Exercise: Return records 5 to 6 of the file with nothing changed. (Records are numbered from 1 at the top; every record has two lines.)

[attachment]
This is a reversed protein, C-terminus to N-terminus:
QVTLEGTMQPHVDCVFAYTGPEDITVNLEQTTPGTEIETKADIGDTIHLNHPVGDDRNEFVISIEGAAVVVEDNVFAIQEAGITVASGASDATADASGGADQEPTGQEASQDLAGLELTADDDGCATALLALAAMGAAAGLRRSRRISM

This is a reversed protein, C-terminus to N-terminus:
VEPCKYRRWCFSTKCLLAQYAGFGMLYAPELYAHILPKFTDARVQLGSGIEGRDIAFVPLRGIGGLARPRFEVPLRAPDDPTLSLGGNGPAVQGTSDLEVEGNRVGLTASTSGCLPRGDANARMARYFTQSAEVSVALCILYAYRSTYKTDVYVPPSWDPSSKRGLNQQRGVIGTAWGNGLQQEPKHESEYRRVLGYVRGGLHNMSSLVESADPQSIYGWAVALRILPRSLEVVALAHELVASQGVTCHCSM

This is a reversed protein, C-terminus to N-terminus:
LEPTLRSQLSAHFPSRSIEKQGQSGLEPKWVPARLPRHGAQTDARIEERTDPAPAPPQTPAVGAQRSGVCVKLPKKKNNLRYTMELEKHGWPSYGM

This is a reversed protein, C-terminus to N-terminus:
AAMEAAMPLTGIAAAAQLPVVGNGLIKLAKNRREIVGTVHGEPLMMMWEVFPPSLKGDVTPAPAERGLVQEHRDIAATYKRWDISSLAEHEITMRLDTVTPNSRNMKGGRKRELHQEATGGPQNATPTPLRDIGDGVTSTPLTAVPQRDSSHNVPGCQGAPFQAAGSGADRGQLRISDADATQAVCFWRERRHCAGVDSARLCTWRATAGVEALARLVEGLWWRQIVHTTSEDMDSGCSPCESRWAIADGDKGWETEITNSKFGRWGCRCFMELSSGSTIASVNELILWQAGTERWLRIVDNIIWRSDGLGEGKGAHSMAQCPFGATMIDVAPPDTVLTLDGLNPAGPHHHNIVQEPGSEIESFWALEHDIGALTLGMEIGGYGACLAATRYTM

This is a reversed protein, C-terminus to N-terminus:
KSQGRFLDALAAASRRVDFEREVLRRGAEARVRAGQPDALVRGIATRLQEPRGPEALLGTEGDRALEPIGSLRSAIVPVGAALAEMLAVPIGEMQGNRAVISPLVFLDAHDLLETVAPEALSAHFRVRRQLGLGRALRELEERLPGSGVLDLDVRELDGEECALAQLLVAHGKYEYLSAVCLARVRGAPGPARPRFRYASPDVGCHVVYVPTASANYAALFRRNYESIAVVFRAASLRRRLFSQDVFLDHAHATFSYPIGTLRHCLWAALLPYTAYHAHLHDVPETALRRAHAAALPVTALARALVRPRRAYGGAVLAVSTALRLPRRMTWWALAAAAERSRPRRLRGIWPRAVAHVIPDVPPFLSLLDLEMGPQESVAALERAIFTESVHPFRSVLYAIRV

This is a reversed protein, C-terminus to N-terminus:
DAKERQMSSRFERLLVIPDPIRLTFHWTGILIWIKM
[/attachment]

This is a reversed protein, C-terminus to N-terminus:
KSQGRFLDALAAASRRVDFEREVLRRGAEARVRAGQPDALVRGIATRLQEPRGPEALLGTEGDRALEPIGSLRSAIVPVGAALAEMLAVPIGEMQGNRAVISPLVFLDAHDLLETVAPEALSAHFRVRRQLGLGRALRELEERLPGSGVLDLDVRELDGEECALAQLLVAHGKYEYLSAVCLARVRGAPGPARPRFRYASPDVGCHVVYVPTASANYAALFRRNYESIAVVFRAASLRRRLFSQDVFLDHAHATFSYPIGTLRHCLWAALLPYTAYHAHLHDVPETALRRAHAAALPVTALARALVRPRRAYGGAVLAVSTALRLPRRMTWWALAAAAERSRPRRLRGIWPRAVAHVIPDVPPFLSLLDLEMGPQESVAALERAIFTESVHPFRSVLYAIRV

This is a reversed protein, C-terminus to N-terminus:
DAKERQMSSRFERLLVIPDPIRLTFHWTGILIWIKM